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Pam and Robin each roll a pair of fair, six-sided dice. What

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Pam and Robin each roll a pair of fair, six-sided dice. What

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Pam and Robin each roll a pair of fair, six-sided dice. What is the probability that Pam and Robin will both roll the same set of two numbers?

A. 1/216

B. 1/36

C. 5/108

D. 11/216

E. 1/18

OA D

Source: Veritas Prep

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There are 2 cases here;
* Both dices show the same number. So, it is 6 out of 36, then for the other player, the probability to roll out same number is 1/6 * 1/6
* There are 30 out of 36 options for the dices to be different numbers, the probability for the other player to roll the same is 2/6 * 1/6
$$\Probability=\left(\frac{1}{6}\cdot\frac{1}{6}\cdot\frac{1}{6}\right)+\left(\frac{5}{6}\cdot\frac{2}{6}\cdot\frac{1}{6}\right)$$
$$\Probability=\frac{1}{216}+\frac{10}{216}$$
$$=\frac{11\ }{216}\ \ \ \ \ \ \ \ \ \ \ \ \ Answer\ is\ Option\ D$$

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There are 2 cases here;
* Both dices show the same number. So, it is 6 out of 36, then for the other player, the probability to roll out same number is 1/6 * 1/6
* There are 30 out of 36 options for the dices to be different numbers, the probability for the other player to roll the same is 2/6 * 1/6
$$\Probability=\left(\frac{1}{6}\cdot\frac{1}{6}\cdot\frac{1}{6}\right)+\left(\frac{5}{6}\cdot\frac{2}{6}\cdot\frac{1}{6}\right)$$
$$\Probability=\frac{1}{216}+\frac{10}{216}$$
$$=\frac{11\ }{216}\ \ \ \ \ \ \ \ \ \ \ \ \ Answer\ is\ Option\ D$$

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BTGmoderatorDC wrote:
Pam and Robin each roll a pair of fair, six-sided dice. What is the probability that Pam and Robin will both roll the same set of two numbers?

A. 1/216

B. 1/36

C. 5/108

D. 11/216

E. 1/18

OA D

Source: Veritas Prep
Pam can obtain either of: (1) a pair of the same two numbers, or (2) a pair of two different numbers. We have to consider each case separately because the probability of Robin matching is different for each case. Here’s why: If Pam rolls a (2,2), for example, then Robin has only 1 chance in 36 of matching. But if Pam rolls a (6,2), for example, then Robin can match by rolling either a (6,2) or a (2,6), so the probability is 2/36, or 1/18.

If Pam rolls a pair of same two numbers, she has a probability of 1 x 1/6 = 1/6 of rolling them. Then Robin has a probability of 1/6 x 1/6 = 1/36 to match them. So the probability they will roll the same set of two numbers when Pam rolls a pair of same numbers is 1/6 x 1/36 = 1/216.

If Pam rolls a pair of different numbers, she has a probability of 1 x 5/6 = 5/6 of rolling them. Then Robin has a 1/6 x 1/6 = 1/36 chance for her first number to match Pam’s first number and her second number to match Pam’s second number, and another 1/6 x 1/6 = 1/36 chance for her first number to match Pam’s second number and her second number to match Pam’s first number. Therefore, Robin has a 2/36 chance to match Pam’s numbers. So the probability they will roll the same set of two numbers when Pam rolls a pair of different numbers is 5/6 x 2/36 = 10/216.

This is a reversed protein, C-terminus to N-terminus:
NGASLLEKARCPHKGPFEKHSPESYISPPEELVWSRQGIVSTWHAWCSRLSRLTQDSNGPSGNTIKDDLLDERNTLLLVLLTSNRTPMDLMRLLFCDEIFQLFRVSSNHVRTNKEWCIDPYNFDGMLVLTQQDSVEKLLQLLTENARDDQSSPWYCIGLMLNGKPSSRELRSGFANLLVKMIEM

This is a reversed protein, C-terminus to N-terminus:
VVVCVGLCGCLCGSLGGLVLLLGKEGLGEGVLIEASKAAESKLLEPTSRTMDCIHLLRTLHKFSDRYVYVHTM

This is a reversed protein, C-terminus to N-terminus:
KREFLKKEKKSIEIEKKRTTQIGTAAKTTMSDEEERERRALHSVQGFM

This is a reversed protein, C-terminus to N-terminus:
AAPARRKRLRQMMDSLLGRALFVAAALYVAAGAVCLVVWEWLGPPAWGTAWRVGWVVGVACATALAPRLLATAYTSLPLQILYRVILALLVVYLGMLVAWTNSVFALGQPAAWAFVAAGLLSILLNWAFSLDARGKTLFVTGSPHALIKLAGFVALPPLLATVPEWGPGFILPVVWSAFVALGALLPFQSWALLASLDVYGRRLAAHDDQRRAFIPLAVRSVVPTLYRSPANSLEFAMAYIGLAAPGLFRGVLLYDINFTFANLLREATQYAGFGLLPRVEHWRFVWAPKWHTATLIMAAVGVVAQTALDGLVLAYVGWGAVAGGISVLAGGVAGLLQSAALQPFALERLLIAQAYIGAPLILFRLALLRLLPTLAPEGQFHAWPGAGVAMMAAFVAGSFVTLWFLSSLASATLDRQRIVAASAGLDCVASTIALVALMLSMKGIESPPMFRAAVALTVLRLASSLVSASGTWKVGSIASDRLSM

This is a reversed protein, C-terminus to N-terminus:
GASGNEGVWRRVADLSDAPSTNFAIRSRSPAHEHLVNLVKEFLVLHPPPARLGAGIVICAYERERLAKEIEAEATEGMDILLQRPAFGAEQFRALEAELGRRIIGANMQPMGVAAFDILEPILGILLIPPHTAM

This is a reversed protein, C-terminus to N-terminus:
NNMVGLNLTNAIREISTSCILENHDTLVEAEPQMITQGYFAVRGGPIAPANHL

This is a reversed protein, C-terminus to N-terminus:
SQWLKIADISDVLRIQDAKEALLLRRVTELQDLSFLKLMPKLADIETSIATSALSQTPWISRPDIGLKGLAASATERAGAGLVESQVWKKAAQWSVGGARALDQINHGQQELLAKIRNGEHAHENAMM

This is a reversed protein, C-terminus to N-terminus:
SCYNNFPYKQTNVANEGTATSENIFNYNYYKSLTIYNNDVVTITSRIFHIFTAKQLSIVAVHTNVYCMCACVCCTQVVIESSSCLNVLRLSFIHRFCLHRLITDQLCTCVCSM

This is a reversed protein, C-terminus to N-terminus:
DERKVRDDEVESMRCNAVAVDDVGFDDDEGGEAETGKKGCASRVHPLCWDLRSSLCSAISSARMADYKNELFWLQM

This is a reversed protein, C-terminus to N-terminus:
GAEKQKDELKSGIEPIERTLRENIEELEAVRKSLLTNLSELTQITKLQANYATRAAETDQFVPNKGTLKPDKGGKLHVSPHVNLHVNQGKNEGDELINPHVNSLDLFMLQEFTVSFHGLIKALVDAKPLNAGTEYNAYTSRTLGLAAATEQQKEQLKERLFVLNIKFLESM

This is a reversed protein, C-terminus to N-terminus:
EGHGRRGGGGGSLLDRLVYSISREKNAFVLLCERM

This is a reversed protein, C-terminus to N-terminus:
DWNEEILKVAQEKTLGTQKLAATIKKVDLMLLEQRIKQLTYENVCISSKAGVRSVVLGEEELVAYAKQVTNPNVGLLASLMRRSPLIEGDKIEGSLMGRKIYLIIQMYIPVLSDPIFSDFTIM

Therefore, the probability that they will roll the same set of two numbers 1/216 + 10/216 = 11/216.

Alternate Solution:

Suppose Pam rolls the first die. There are two cases: a) Robin’s first die will match Pam’s first die (a probability of 1/6) or b) Robin’s first die will not match Pam’s first die (a probability of 5/6).

In the first case, the only way they will get the same set of numbers is if Robin’s second roll matches Pam’s second roll; which has a probability of 1/6. Since the probability of this case was 1/6, the probability of obtaining a matched pair from this scenario is 1/6 x 1/6 = 1/36.

In the second case, to obtain a matched pair, Pam’s second roll must match Robin’s first roll (a probability of 1/6) and Robin’s second roll must match Pam’s first roll (a probability of 1/6). Since the probability of this case was 5/6, the probability of obtaining a matched pair from this scenario is 1/6 x 1/6 x 5/6 = 5/216.

We note that the two scenarios are mutually exclusive events. Therefore, the total probability of obtaining a matched pair is simply the sum of the individual probabilities of obtaining a matched pair from each case, which is 1/36 + 5/216 = 6/216 + 5/216 = 11/216.

Answer: D

_________________

Scott Woodbury-Stewart
Founder and CEO
scott@targettestprep.com



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